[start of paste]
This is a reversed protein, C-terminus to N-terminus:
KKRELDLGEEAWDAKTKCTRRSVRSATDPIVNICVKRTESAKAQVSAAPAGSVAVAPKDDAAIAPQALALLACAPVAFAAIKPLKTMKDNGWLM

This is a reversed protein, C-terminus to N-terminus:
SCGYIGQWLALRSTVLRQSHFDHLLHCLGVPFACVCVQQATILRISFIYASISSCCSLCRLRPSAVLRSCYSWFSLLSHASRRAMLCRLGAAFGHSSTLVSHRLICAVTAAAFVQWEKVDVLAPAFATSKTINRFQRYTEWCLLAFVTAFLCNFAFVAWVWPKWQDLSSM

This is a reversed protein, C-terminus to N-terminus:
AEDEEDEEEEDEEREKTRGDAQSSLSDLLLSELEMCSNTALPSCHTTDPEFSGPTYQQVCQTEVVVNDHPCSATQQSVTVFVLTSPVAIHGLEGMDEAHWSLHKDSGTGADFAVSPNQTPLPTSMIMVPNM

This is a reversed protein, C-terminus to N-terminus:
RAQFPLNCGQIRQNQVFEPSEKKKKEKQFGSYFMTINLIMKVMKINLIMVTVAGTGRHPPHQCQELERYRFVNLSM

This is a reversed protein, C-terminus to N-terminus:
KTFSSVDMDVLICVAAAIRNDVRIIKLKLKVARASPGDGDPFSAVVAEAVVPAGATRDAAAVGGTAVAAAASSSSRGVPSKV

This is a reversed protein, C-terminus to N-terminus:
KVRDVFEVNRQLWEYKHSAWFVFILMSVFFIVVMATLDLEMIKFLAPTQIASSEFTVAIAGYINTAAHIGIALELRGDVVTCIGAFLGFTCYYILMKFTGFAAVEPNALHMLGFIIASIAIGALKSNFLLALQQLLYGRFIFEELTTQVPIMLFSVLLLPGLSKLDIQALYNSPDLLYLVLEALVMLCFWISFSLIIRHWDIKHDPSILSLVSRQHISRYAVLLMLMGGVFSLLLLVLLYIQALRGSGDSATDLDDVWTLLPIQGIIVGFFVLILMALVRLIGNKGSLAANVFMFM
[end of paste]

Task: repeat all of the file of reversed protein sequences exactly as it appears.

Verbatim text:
This is a reversed protein, C-terminus to N-terminus:
KKRELDLGEEAWDAKTKCTRRSVRSATDPIVNICVKRTESAKAQVSAAPAGSVAVAPKDDAAIAPQALALLACAPVAFAAIKPLKTMKDNGWLM

This is a reversed protein, C-terminus to N-terminus:
SCGYIGQWLALRSTVLRQSHFDHLLHCLGVPFACVCVQQATILRISFIYASISSCCSLCRLRPSAVLRSCYSWFSLLSHASRRAMLCRLGAAFGHSSTLVSHRLICAVTAAAFVQWEKVDVLAPAFATSKTINRFQRYTEWCLLAFVTAFLCNFAFVAWVWPKWQDLSSM

This is a reversed protein, C-terminus to N-terminus:
AEDEEDEEEEDEEREKTRGDAQSSLSDLLLSELEMCSNTALPSCHTTDPEFSGPTYQQVCQTEVVVNDHPCSATQQSVTVFVLTSPVAIHGLEGMDEAHWSLHKDSGTGADFAVSPNQTPLPTSMIMVPNM

This is a reversed protein, C-terminus to N-terminus:
RAQFPLNCGQIRQNQVFEPSEKKKKEKQFGSYFMTINLIMKVMKINLIMVTVAGTGRHPPHQCQELERYRFVNLSM

This is a reversed protein, C-terminus to N-terminus:
KTFSSVDMDVLICVAAAIRNDVRIIKLKLKVARASPGDGDPFSAVVAEAVVPAGATRDAAAVGGTAVAAAASSSSRGVPSKV

This is a reversed protein, C-terminus to N-terminus:
KVRDVFEVNRQLWEYKHSAWFVFILMSVFFIVVMATLDLEMIKFLAPTQIASSEFTVAIAGYINTAAHIGIALELRGDVVTCIGAFLGFTCYYILMKFTGFAAVEPNALHMLGFIIASIAIGALKSNFLLALQQLLYGRFIFEELTTQVPIMLFSVLLLPGLSKLDIQALYNSPDLLYLVLEALVMLCFWISFSLIIRHWDIKHDPSILSLVSRQHISRYAVLLMLMGGVFSLLLLVLLYIQALRGSGDSATDLDDVWTLLPIQGIIVGFFVLILMALVRLIGNKGSLAANVFMFM